You have found the perfect piano teacher for your child or children. You probably had to spend a lot of time searching for a reliable piano teacher but your efforts have paid off. You’ve found the perfect one. They’re talented, thoughtful, patient, and experienced. Good teachers aren’t always easy to come by, so when you find one that you can rely on, it’s something to be happy about.
Don’t forget. There will be homework!
Of course, just like any experienced teacher knows, any kind of lesson won’t do much if your little one isn’t practicing at home, as well. Your child’s piano teacher probably sends home some homework in each class, so that by the next class, they have made some progress. It’s no secret that helping your child do their daily school homework is not a piece of cake so you can only imagine how challenging it may be to get them to do their piano homework, as well.
Solutions for homework success!
Don’t fret. The following tips will help you handle the homework dilemma like a parenting champion.
Emphasize the play part of playing the piano. Play piano related games while you’re at it to help them see the fun side of playing the piano. There are plenty of fun games that you can play before, during, or after practice to get them inspired by playing the piano.
If your child is a naturally creative individual, encourage them to create something that has to do with playing the piano. Whether they draw pictures for their piano practice room or practice writing songs, it can go far when you make a connection with their “art” and playing the piano. If they feel that they have a part in the decorating and set-up of their piano area, it will help them to want to make good use out of it.
Make a practice chart. This is helpful for everyone. It helps the piano teacher know how often your child is practicing, helps your little one have a sense of satisfaction when seeing how many times they practiced, and allows you to keep track of their practice time. If they are younger, you can make it fun with stickers added to their chart, each time they complete a class.
Ask their teacher to teach them specific strategies for practicing. Most teachers will send their student home with pieces to practice and tricks for practicing certain techniques. If your child’s teacher doesn’t, make sure to ask them to so that your little one can progress. This can be especially helpful if your child has some problem areas they need to work on.
Reward their efforts through an incentive program. At first glance, you may wonder if this is really necessary. After all, you may want to instill a work ethic in your child based on their talent for playing piano and their future satisfaction at being good at it. Yet, sometimes children need some encouragement in the right direction. As much as they like the idea of playing the piano, not every child likes the idea of having to practice regularly. To help them get their practice time in, you may want to consider an incentive program. Whether they have been wanting to do some kind of special activity or buy a unique item that they wouldn’t otherwise, this could be the time to promise a reward for all their hard work.
Inspire them to make up their own music. Sure, it’s going to be a lot of unpleasant noise at first but once they actually start learning how to play the piano well, you may be surprised at the notes you’ll hear come out of your piano. You could set aside time during each piano practice session at home to let loose and just play whatever they feel like, after practicing what the teacher has sent for homework. Not only is it good for their practice, but it’s also great to help them learn how to use their creativity in music. Who knows? They could be the next Mozart.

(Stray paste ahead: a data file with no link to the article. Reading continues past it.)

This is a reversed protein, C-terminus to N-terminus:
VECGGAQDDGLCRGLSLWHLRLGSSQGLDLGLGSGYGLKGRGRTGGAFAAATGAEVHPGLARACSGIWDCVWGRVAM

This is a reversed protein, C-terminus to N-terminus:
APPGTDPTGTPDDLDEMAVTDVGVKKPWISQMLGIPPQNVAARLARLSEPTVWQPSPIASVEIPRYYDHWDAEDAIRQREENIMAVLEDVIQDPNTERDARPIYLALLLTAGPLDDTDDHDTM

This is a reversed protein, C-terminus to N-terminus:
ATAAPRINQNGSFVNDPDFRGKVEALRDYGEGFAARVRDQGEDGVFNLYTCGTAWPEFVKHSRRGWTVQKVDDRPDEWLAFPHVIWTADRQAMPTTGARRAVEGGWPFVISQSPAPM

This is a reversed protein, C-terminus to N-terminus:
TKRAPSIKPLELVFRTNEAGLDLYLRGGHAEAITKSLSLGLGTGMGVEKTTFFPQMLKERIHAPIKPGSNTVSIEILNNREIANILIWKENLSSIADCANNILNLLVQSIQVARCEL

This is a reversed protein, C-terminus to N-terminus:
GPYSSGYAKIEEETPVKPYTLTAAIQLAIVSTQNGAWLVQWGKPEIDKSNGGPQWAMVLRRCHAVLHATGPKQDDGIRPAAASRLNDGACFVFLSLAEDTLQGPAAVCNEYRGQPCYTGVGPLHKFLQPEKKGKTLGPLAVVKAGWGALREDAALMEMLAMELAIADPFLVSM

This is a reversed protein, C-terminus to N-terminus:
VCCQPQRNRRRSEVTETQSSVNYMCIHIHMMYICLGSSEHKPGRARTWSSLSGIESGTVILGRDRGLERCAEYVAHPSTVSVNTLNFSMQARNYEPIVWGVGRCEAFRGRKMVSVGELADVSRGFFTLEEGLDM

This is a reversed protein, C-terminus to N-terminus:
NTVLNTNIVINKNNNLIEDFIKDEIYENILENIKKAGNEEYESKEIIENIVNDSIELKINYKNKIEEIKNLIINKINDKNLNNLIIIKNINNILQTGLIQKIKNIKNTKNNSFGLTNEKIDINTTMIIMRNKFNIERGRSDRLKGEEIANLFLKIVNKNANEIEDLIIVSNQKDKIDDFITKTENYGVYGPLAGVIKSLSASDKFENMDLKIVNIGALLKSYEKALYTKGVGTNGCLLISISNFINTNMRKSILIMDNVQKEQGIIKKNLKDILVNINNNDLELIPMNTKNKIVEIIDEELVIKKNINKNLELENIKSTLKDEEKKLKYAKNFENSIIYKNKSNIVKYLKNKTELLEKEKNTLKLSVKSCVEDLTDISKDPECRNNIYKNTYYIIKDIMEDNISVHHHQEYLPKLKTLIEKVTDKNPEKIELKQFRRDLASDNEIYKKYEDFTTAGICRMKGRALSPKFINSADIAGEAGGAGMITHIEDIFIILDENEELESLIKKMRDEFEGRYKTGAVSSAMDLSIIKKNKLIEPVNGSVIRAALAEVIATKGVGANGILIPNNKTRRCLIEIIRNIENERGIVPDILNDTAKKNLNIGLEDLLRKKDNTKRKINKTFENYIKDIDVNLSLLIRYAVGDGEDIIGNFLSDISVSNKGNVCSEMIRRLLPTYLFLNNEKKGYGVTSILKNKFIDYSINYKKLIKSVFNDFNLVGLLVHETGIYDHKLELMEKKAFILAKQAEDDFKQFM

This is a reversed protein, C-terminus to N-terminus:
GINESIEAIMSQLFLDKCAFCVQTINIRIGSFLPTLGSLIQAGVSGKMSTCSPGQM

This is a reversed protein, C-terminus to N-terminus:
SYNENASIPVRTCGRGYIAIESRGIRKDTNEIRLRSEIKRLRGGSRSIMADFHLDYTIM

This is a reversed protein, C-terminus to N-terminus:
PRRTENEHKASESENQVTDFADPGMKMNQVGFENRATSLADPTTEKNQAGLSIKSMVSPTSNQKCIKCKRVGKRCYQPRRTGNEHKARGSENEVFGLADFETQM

Get them involved in recitals. If your child is a natural-born performer, they may love this technique. Inspire your child to keep up with their homework and practice by finding them recitals to perform in. You could start out slow by asking them to play in front of a group of your family and friends and then move onto bigger and better events. This can help older children stay focused during practice, as they will want to do a good job during the recital and recognize that good practice habits will get them there.
Stay positive, always. Your child may mess up every now and then but if you want to make sure that they keep practicing (which will help them get better), don’t bring up the mistake in a negative way. Always lead with positive affirmations before suggesting an improvement, so that they know that they are doing a good job.
Encourage family and friends to listen in every now and then. If you have a family member popping by your house on a practice day, why not ask them if they would like to hear what your child has learned in their piano lesson? As they receive external validation for all their hard work, it will help to feel a tad bit more confident about their talent and may inspire them to keep on trying to get better.
Make it fun. Does your child have a certain type of music that they love? Allow them to practice their favorite song from their favorite band during certain homework practices. Talk to their teacher about helping them learn a special song every now and then. It will go far in helping them to not only get better but love the process of practicing and learning.
Piano Homework Can Be Fun
Homework doesn’t have to mean tears and frustration. With the above tips, you can help your children progress quickly while having a great time as they go. Whether they are talented at music or you simply want them to learn this skill, it takes time to become a good piano player.
More than anything, be patient. Homework and hard work is a challenge for you and for them but with time, you will both see how it will pay off. Happy playing!
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